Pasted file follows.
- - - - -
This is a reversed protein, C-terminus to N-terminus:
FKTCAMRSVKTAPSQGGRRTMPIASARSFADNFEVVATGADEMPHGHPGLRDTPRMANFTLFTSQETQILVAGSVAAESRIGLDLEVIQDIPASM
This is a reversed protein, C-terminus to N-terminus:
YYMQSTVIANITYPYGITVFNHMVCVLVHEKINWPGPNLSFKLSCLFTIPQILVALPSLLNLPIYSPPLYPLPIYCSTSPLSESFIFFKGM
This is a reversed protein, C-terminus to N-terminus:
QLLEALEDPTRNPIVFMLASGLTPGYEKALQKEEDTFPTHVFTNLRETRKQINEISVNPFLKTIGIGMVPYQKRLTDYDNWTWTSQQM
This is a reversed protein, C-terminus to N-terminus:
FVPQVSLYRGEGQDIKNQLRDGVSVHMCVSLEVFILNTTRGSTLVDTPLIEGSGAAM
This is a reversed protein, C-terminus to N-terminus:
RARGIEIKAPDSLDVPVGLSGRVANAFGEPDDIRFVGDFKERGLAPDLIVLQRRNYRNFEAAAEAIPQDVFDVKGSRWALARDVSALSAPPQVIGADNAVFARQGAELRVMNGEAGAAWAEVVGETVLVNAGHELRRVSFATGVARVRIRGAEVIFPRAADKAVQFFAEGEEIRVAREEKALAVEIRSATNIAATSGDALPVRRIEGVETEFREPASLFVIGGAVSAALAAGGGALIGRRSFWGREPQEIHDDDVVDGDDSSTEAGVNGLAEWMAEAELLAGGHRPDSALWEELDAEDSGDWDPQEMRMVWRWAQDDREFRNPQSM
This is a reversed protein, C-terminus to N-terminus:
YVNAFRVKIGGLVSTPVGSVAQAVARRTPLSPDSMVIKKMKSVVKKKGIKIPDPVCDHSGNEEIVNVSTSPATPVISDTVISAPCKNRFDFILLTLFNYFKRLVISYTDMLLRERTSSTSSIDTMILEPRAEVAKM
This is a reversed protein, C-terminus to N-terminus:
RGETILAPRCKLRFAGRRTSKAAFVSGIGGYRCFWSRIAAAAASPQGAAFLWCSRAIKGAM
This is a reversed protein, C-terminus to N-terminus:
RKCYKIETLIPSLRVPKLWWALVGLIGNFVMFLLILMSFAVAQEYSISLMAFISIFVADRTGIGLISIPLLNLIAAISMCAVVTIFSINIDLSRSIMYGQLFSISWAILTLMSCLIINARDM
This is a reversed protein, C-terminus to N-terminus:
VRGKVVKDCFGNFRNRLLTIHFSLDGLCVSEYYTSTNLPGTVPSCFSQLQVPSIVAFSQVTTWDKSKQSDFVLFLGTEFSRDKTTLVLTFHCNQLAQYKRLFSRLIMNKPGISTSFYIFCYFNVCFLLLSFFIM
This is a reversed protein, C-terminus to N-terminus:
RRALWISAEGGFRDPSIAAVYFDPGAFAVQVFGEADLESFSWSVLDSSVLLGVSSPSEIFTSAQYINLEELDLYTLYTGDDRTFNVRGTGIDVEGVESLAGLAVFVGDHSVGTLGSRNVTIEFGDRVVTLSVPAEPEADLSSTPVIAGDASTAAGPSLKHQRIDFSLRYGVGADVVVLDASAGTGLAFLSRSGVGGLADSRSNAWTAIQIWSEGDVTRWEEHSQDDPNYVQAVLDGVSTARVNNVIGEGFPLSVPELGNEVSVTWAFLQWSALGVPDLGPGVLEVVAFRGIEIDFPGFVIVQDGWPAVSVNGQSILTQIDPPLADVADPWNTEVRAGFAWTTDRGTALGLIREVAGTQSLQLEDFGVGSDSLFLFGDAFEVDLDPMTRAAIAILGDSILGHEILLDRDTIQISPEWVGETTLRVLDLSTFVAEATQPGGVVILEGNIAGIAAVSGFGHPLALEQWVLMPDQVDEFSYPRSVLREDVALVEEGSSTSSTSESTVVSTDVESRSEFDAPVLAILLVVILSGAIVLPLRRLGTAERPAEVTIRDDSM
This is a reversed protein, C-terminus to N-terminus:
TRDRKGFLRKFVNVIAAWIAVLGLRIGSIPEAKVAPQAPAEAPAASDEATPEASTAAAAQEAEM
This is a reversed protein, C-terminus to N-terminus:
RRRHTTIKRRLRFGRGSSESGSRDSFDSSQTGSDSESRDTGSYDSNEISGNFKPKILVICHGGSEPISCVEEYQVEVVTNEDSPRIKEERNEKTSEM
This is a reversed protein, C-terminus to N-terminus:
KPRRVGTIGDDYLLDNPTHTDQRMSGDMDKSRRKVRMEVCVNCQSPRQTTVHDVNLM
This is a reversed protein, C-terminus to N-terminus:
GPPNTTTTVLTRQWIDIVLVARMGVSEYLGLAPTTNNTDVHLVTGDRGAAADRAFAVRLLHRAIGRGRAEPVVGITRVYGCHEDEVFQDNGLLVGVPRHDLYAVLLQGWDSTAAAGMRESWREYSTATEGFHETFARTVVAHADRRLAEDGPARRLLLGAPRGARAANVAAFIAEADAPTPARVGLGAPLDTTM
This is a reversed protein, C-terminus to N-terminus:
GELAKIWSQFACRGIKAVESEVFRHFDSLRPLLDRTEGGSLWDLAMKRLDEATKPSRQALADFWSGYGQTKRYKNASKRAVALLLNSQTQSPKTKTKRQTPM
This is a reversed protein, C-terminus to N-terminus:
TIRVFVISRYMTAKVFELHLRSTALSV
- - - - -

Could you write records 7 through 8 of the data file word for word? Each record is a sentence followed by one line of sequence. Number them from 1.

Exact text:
This is a reversed protein, C-terminus to N-terminus:
RGETILAPRCKLRFAGRRTSKAAFVSGIGGYRCFWSRIAAAAASPQGAAFLWCSRAIKGAM
This is a reversed protein, C-terminus to N-terminus:
RKCYKIETLIPSLRVPKLWWALVGLIGNFVMFLLILMSFAVAQEYSISLMAFISIFVADRTGIGLISIPLLNLIAAISMCAVVTIFSINIDLSRSIMYGQLFSISWAILTLMSCLIINARDM